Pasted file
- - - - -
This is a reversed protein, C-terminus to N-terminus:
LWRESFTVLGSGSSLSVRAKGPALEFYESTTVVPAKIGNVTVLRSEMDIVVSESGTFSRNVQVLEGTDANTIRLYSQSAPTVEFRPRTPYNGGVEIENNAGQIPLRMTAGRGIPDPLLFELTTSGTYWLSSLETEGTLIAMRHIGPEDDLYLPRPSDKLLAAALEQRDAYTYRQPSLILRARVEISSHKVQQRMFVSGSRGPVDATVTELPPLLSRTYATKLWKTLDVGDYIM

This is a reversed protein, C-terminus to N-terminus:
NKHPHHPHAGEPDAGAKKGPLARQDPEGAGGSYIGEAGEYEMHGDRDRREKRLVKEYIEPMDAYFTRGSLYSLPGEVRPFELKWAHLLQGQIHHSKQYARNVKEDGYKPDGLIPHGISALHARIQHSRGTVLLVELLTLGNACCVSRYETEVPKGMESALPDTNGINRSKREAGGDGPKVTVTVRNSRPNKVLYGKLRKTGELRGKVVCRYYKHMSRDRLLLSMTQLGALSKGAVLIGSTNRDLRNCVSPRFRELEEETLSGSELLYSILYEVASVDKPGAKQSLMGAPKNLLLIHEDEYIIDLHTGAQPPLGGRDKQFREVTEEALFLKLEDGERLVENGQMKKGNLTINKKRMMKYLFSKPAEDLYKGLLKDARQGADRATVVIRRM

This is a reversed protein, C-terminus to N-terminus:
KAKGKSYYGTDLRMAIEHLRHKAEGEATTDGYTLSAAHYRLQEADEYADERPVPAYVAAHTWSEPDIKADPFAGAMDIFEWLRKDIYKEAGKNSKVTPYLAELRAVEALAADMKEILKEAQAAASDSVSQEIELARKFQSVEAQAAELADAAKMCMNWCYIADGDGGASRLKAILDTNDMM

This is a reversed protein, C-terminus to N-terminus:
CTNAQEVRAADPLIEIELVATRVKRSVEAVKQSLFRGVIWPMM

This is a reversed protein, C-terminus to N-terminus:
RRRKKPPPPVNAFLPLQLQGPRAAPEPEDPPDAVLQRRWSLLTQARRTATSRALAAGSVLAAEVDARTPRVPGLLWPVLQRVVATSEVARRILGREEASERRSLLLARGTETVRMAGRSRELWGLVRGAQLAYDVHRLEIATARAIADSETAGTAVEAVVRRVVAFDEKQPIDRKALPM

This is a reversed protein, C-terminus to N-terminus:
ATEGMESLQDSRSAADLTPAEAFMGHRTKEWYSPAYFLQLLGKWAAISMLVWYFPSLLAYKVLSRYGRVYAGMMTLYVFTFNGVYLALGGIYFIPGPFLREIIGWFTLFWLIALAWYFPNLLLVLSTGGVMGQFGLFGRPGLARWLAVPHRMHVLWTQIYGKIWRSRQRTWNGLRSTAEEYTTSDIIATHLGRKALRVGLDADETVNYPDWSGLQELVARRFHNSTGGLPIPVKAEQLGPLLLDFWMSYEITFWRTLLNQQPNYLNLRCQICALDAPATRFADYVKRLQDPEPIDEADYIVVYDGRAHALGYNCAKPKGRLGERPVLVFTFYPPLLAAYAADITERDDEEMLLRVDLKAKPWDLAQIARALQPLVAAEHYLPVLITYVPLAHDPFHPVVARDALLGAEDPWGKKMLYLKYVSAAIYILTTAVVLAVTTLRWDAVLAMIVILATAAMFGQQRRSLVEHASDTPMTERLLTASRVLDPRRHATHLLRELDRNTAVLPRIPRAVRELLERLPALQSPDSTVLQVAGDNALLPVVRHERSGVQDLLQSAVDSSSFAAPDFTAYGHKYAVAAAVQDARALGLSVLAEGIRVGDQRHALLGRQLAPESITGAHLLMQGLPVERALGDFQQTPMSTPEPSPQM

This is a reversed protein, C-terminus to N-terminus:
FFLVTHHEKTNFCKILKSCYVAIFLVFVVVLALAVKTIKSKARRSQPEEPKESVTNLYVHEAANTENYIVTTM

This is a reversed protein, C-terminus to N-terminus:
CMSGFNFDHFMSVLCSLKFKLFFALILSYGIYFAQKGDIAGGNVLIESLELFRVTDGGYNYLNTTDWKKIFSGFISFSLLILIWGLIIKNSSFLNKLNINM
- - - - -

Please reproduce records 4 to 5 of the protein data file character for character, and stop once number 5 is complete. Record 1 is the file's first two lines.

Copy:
This is a reversed protein, C-terminus to N-terminus:
CTNAQEVRAADPLIEIELVATRVKRSVEAVKQSLFRGVIWPMM

This is a reversed protein, C-terminus to N-terminus:
RRRKKPPPPVNAFLPLQLQGPRAAPEPEDPPDAVLQRRWSLLTQARRTATSRALAAGSVLAAEVDARTPRVPGLLWPVLQRVVATSEVARRILGREEASERRSLLLARGTETVRMAGRSRELWGLVRGAQLAYDVHRLEIATARAIADSETAGTAVEAVVRRVVAFDEKQPIDRKALPM